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Deep ruby red in colour, the Brunello di Montalcino Quercecchio has a heady and spicy nose, marked by a very sweet sensation of ripened fruit and...

Like Andrew Graham-Dixon and Giorgio Locatelli on their Italy Unpacked BBC series, we are going to take you on a whistle-stop tour of this country, albeit with less art, more wine and not as many sexy shots of Giorgio. Long story short, Italy has it all. New to wine? Pinot Grigio and Prosecco will ease you in with the country’s characteristic friendly warmth. Looking to explore something a little more complex? The likes of Gavi and Sicilian Nero d’Avola will take you gently by the hand, as you foray a little further.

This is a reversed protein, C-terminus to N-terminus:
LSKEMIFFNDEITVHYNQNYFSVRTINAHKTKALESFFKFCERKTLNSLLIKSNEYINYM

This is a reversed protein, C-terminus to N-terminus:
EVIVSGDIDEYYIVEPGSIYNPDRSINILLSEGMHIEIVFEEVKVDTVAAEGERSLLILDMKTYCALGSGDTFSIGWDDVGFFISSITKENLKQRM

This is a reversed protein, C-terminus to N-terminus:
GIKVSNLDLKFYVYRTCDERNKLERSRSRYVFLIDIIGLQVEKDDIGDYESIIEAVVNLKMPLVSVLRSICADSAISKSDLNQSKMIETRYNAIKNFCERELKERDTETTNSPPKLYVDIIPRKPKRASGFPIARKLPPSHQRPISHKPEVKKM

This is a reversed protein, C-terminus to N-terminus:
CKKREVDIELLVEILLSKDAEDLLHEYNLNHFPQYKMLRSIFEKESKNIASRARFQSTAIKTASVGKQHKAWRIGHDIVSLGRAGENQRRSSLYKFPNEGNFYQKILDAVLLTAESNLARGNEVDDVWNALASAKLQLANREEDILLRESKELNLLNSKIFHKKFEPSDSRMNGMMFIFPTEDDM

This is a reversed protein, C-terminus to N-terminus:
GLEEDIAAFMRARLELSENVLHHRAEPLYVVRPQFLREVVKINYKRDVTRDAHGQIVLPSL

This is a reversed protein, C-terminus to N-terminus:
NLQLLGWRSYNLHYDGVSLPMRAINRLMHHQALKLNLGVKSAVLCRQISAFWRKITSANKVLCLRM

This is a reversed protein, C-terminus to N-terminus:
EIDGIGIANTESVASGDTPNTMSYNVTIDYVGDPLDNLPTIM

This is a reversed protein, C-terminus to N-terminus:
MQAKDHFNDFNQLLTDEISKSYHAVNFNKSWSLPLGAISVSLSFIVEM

Want to go for the top-end, old-school, age-worthy big boys? Pick up a Barolo or a Vino Nobile di Montepulciano and gawp in wonderment  like a tourist in the Sistine Chapel. There are so many weird and wonderful grape varieties and regions, that there is always something new to discover.

But, just because they have it all, the Italians are no strangers to innovation. They are constantly promoting lesser-known grapes, like Nero Mascalese grown on Mount Etna in Sicily, (one delicious example of which is the Tenuta delle Terre Nerrelo Mascalese - coming soon) and are also having fun with the ‘noble’ grape varieties (Cabernet Sauvignon, Chardonnay et al.)

The final word on Italian wine? It’s incredibly food-friendly (“claro!” shout all the Italians). Why does it work so well with food? Because it’s nearly always acidic. Doesn’t sound great, we’ll admit, but balanced acidity is a highly desirable thing, especially when pairing with food, as it literally makes your mouth water and cuts through oils, which most dishes contain. Without it, wine just can’t stand up to food which, we all know, would be una tragedia terribile.